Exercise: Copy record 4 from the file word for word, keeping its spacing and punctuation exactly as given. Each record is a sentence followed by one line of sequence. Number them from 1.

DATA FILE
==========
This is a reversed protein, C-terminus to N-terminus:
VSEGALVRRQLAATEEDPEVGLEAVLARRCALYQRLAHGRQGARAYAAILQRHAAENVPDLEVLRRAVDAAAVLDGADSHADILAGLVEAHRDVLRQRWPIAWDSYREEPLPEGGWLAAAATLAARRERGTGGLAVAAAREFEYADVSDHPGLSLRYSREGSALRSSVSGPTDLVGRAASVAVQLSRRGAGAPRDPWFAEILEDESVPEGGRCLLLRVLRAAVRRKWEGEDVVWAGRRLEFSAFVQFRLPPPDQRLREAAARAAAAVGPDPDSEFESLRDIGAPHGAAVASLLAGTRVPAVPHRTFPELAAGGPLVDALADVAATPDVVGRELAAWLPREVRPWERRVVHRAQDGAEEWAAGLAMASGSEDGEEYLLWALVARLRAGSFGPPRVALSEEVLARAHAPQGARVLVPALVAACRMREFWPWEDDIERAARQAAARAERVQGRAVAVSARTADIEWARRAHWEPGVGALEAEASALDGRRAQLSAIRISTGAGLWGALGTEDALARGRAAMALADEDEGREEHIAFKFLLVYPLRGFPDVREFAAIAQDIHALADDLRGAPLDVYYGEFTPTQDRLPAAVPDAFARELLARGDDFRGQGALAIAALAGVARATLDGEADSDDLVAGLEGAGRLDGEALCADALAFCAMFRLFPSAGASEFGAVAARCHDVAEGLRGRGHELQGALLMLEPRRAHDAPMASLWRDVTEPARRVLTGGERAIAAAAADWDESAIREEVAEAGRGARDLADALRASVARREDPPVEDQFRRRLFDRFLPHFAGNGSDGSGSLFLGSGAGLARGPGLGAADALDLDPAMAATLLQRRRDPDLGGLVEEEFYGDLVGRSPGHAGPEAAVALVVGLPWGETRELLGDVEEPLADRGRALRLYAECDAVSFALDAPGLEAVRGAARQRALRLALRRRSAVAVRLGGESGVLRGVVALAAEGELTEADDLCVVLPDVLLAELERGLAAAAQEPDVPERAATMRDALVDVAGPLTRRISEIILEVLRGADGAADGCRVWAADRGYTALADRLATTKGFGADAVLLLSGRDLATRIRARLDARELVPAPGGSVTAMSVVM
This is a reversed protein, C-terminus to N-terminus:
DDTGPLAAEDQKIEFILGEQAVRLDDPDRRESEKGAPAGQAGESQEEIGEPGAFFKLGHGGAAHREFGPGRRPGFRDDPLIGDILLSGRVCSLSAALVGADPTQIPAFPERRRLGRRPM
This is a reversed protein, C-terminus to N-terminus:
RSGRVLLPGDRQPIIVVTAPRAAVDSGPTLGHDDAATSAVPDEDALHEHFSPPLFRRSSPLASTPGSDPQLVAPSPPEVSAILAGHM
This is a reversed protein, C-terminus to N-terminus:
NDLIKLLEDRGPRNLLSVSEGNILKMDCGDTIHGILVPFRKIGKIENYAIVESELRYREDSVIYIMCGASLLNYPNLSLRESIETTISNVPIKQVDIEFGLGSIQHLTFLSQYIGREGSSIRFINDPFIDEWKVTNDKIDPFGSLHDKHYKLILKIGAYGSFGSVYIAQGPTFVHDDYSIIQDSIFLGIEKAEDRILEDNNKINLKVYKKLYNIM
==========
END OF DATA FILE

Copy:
This is a reversed protein, C-terminus to N-terminus:
NDLIKLLEDRGPRNLLSVSEGNILKMDCGDTIHGILVPFRKIGKIENYAIVESELRYREDSVIYIMCGASLLNYPNLSLRESIETTISNVPIKQVDIEFGLGSIQHLTFLSQYIGREGSSIRFINDPFIDEWKVTNDKIDPFGSLHDKHYKLILKIGAYGSFGSVYIAQGPTFVHDDYSIIQDSIFLGIEKAEDRILEDNNKINLKVYKKLYNIM